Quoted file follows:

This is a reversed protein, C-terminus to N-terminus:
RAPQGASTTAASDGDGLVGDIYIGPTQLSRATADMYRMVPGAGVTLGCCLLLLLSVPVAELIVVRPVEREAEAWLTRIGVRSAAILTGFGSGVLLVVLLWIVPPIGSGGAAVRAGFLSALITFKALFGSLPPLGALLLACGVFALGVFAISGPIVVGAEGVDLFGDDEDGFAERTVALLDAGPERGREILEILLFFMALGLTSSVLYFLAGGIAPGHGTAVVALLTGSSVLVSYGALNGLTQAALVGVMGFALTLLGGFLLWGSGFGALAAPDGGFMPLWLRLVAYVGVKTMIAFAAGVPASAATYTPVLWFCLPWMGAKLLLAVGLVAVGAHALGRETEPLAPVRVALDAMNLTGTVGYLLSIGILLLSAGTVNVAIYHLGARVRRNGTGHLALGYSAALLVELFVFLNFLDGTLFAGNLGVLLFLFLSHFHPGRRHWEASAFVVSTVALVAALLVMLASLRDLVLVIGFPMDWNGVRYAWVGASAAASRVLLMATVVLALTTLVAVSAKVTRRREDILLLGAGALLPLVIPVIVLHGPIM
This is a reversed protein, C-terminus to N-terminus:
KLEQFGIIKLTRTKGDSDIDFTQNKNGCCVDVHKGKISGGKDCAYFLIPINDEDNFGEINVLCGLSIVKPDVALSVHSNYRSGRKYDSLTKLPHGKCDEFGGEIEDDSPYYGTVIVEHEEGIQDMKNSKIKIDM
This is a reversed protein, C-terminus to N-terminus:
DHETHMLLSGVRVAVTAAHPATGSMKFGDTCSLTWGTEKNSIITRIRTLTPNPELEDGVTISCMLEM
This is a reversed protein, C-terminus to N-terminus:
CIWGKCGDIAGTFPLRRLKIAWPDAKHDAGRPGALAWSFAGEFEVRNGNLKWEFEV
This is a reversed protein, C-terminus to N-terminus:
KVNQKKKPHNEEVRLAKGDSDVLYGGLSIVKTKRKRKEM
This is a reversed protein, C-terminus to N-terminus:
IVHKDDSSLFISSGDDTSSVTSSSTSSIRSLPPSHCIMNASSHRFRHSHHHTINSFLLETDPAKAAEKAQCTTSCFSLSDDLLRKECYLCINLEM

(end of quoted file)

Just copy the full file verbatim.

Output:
This is a reversed protein, C-terminus to N-terminus:
RAPQGASTTAASDGDGLVGDIYIGPTQLSRATADMYRMVPGAGVTLGCCLLLLLSVPVAELIVVRPVEREAEAWLTRIGVRSAAILTGFGSGVLLVVLLWIVPPIGSGGAAVRAGFLSALITFKALFGSLPPLGALLLACGVFALGVFAISGPIVVGAEGVDLFGDDEDGFAERTVALLDAGPERGREILEILLFFMALGLTSSVLYFLAGGIAPGHGTAVVALLTGSSVLVSYGALNGLTQAALVGVMGFALTLLGGFLLWGSGFGALAAPDGGFMPLWLRLVAYVGVKTMIAFAAGVPASAATYTPVLWFCLPWMGAKLLLAVGLVAVGAHALGRETEPLAPVRVALDAMNLTGTVGYLLSIGILLLSAGTVNVAIYHLGARVRRNGTGHLALGYSAALLVELFVFLNFLDGTLFAGNLGVLLFLFLSHFHPGRRHWEASAFVVSTVALVAALLVMLASLRDLVLVIGFPMDWNGVRYAWVGASAAASRVLLMATVVLALTTLVAVSAKVTRRREDILLLGAGALLPLVIPVIVLHGPIM
This is a reversed protein, C-terminus to N-terminus:
KLEQFGIIKLTRTKGDSDIDFTQNKNGCCVDVHKGKISGGKDCAYFLIPINDEDNFGEINVLCGLSIVKPDVALSVHSNYRSGRKYDSLTKLPHGKCDEFGGEIEDDSPYYGTVIVEHEEGIQDMKNSKIKIDM
This is a reversed protein, C-terminus to N-terminus:
DHETHMLLSGVRVAVTAAHPATGSMKFGDTCSLTWGTEKNSIITRIRTLTPNPELEDGVTISCMLEM
This is a reversed protein, C-terminus to N-terminus:
CIWGKCGDIAGTFPLRRLKIAWPDAKHDAGRPGALAWSFAGEFEVRNGNLKWEFEV
This is a reversed protein, C-terminus to N-terminus:
KVNQKKKPHNEEVRLAKGDSDVLYGGLSIVKTKRKRKEM
This is a reversed protein, C-terminus to N-terminus:
IVHKDDSSLFISSGDDTSSVTSSSTSSIRSLPPSHCIMNASSHRFRHSHHHTINSFLLETDPAKAAEKAQCTTSCFSLSDDLLRKECYLCINLEM